Main content area

Characterization and chemical fixation of stainless steel pickling residue using sodium sulfide hydrate

Su, Peidong, Li, Yang, Zhang, Junke, Li, Yadong
Environmental science and pollution research international 2019 v.26 no.10 pp. 10240-10250
air, chromium, heavy metals, industry, leaching, nickel, response surface methodology, sodium sulfide, stainless steel, toxicity, China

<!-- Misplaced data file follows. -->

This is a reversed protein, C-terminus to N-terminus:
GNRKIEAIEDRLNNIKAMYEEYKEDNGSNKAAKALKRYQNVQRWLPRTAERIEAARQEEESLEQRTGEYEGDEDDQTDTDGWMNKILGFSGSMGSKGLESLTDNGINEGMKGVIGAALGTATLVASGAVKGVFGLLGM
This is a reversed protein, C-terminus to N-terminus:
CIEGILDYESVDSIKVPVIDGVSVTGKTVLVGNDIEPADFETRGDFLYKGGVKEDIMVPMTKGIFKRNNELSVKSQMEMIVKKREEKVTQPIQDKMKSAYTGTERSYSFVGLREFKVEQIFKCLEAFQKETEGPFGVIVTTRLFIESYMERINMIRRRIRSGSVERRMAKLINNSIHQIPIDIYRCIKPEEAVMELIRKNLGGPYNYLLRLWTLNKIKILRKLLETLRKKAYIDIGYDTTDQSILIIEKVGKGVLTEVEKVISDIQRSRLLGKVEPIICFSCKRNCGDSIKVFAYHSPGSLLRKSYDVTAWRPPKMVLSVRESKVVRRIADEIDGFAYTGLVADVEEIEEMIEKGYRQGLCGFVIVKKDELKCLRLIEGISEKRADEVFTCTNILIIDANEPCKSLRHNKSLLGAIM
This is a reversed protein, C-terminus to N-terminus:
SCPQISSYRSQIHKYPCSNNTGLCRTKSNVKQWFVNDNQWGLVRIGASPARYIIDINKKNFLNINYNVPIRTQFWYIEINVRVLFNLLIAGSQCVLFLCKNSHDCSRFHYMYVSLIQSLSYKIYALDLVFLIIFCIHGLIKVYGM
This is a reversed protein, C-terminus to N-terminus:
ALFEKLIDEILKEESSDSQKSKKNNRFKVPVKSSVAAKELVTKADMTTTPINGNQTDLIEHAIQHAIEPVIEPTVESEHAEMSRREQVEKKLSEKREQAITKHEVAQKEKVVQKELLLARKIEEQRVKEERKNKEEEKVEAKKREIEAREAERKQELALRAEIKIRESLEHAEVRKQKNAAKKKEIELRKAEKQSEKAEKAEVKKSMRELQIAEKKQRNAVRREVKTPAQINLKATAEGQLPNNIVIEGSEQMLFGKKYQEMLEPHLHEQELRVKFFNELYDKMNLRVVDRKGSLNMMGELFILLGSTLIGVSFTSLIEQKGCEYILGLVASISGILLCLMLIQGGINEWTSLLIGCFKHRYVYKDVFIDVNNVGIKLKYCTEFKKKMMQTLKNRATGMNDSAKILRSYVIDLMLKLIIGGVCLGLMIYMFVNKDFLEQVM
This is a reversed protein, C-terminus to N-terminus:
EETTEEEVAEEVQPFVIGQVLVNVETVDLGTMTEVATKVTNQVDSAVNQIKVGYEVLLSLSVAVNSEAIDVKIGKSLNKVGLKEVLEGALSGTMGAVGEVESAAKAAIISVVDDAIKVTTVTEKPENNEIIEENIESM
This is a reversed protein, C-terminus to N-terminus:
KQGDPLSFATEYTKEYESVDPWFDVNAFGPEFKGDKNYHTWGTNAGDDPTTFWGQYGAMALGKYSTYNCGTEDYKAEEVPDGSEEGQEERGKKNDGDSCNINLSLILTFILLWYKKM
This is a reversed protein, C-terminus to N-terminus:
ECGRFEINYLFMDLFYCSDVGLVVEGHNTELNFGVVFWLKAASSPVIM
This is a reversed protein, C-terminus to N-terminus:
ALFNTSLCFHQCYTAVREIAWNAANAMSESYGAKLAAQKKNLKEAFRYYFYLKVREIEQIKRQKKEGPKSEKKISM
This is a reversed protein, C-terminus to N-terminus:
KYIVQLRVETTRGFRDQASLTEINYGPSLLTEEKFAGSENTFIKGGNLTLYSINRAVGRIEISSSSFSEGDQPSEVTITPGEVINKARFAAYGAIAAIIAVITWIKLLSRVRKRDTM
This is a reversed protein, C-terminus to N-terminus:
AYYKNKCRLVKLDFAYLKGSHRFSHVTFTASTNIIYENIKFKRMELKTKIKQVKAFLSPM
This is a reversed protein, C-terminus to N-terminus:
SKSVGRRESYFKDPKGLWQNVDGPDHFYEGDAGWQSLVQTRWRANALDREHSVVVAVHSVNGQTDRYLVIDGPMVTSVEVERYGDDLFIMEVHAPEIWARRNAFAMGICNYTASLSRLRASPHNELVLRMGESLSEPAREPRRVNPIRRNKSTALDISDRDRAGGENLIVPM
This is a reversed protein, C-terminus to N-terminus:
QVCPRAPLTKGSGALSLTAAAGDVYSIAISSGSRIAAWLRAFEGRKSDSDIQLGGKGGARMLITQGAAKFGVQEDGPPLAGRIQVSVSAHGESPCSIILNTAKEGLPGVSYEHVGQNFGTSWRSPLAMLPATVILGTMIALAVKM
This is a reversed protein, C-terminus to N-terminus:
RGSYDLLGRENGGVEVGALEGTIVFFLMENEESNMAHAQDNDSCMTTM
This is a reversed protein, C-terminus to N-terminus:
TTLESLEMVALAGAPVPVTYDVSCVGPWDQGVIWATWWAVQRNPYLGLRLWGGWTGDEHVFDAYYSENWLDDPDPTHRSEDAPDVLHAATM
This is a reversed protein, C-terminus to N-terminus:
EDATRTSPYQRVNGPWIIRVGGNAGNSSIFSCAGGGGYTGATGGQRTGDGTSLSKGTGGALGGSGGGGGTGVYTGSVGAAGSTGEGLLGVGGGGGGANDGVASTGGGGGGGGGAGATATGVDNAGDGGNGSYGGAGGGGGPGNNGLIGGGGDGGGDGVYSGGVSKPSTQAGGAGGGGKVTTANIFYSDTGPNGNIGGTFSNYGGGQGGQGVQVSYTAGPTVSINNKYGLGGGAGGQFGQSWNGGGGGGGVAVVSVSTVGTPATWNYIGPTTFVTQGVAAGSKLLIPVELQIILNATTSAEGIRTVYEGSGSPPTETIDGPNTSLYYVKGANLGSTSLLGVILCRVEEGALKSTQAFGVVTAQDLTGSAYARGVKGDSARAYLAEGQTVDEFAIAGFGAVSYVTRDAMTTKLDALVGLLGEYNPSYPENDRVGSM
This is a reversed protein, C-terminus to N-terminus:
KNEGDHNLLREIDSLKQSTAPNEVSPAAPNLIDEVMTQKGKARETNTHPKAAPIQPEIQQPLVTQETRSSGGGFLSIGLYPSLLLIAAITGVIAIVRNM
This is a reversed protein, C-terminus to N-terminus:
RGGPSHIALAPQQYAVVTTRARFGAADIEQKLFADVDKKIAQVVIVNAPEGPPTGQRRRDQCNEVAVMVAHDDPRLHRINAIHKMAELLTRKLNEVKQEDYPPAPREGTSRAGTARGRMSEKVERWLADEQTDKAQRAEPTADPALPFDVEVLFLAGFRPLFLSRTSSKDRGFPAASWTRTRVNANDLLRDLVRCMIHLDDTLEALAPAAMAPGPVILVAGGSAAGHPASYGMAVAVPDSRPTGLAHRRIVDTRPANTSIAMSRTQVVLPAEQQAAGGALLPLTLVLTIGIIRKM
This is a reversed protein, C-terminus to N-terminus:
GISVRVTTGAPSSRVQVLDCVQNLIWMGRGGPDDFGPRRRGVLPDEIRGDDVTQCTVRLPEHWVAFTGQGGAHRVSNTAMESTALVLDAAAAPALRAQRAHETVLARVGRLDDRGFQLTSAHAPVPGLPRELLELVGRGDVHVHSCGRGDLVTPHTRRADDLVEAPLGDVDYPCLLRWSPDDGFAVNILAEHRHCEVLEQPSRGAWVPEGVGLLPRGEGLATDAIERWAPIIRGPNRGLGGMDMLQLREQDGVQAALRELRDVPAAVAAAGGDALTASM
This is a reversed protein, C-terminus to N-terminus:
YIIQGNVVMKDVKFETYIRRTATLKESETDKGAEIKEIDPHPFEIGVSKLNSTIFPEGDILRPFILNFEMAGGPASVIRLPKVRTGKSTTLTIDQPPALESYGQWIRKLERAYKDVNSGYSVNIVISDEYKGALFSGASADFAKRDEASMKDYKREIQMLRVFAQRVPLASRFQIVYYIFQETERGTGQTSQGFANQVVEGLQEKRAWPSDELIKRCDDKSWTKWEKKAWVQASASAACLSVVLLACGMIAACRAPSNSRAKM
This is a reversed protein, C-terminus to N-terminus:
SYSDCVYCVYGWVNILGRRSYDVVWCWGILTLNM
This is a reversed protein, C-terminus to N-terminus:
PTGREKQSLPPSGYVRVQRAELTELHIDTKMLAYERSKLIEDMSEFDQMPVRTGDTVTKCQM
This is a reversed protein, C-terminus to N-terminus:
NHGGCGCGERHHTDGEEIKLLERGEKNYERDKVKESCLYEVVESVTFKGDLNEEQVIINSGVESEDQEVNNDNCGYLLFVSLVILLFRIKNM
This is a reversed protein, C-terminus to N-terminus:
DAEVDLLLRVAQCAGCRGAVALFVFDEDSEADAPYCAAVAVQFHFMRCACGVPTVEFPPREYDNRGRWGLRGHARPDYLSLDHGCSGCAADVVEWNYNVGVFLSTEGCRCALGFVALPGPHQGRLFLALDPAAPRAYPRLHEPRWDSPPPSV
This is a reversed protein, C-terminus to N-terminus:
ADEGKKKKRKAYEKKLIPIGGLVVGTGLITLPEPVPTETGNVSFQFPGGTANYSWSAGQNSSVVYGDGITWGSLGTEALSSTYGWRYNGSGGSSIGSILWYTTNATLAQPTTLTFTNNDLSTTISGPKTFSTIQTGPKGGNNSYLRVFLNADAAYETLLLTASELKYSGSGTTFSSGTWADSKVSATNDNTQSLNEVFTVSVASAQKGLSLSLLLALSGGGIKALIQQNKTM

The stainless steel pickling residue (SSPR) produced from the stainless steel industries in China contains large amounts of heavy metals such as chromium (Cr) and nickel (Ni). The study found that the hexavalent chromium Cr (VI) was the primary contributor to the leaching of Cr in the toxicity character leaching test. A chemical fixation with sodium sulfide was used to treat the SSPR, and the response surface methodology (RSM) was employed to optimize the process. The results revealed that the sodium sulfide dose and curing time had significant effects on the fixation of Cr. The higher was the sodium sulfide dose, and the longer the curing time, the lower the leaching concentration of Cr would be. The water addition amount had insignificant effect when it was higher than 70%. A dose of 1.2% sodium sulfide on dry mass basis, a water addition of 90–100%, and a curing time of longer than 10 days in the open air could reduce the leaching of Cr to below the beneficial use threshold. The low chemical dose and simple procedures established in this study make this treatment method cost-effective for rendering the SSPR into a nonhazardous and useful material.